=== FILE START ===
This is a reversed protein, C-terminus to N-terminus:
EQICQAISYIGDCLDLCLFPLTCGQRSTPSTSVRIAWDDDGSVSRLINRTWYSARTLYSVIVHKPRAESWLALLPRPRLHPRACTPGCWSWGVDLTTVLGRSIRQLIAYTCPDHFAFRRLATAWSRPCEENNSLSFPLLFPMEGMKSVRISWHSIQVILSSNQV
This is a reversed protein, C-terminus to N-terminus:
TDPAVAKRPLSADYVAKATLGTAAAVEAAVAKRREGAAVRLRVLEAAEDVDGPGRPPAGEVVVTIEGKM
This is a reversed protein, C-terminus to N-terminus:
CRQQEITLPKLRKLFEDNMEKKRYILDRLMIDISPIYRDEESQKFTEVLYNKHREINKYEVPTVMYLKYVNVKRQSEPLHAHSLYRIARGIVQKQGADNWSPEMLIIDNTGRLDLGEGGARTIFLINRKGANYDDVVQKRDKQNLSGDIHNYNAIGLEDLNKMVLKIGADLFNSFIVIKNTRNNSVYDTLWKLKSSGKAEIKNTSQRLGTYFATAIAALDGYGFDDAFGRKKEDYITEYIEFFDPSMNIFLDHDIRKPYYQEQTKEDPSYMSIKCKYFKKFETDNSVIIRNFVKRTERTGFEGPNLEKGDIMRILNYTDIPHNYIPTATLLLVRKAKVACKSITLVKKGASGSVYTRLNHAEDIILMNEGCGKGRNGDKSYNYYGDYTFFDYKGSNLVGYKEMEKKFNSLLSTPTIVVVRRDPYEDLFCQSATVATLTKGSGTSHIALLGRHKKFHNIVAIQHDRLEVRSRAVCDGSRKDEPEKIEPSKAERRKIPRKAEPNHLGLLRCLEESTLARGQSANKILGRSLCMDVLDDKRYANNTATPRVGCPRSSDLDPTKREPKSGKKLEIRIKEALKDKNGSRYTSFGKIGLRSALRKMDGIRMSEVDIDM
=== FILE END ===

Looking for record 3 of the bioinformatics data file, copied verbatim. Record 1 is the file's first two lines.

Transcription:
This is a reversed protein, C-terminus to N-terminus:
CRQQEITLPKLRKLFEDNMEKKRYILDRLMIDISPIYRDEESQKFTEVLYNKHREINKYEVPTVMYLKYVNVKRQSEPLHAHSLYRIARGIVQKQGADNWSPEMLIIDNTGRLDLGEGGARTIFLINRKGANYDDVVQKRDKQNLSGDIHNYNAIGLEDLNKMVLKIGADLFNSFIVIKNTRNNSVYDTLWKLKSSGKAEIKNTSQRLGTYFATAIAALDGYGFDDAFGRKKEDYITEYIEFFDPSMNIFLDHDIRKPYYQEQTKEDPSYMSIKCKYFKKFETDNSVIIRNFVKRTERTGFEGPNLEKGDIMRILNYTDIPHNYIPTATLLLVRKAKVACKSITLVKKGASGSVYTRLNHAEDIILMNEGCGKGRNGDKSYNYYGDYTFFDYKGSNLVGYKEMEKKFNSLLSTPTIVVVRRDPYEDLFCQSATVATLTKGSGTSHIALLGRHKKFHNIVAIQHDRLEVRSRAVCDGSRKDEPEKIEPSKAERRKIPRKAEPNHLGLLRCLEESTLARGQSANKILGRSLCMDVLDDKRYANNTATPRVGCPRSSDLDPTKREPKSGKKLEIRIKEALKDKNGSRYTSFGKIGLRSALRKMDGIRMSEVDIDM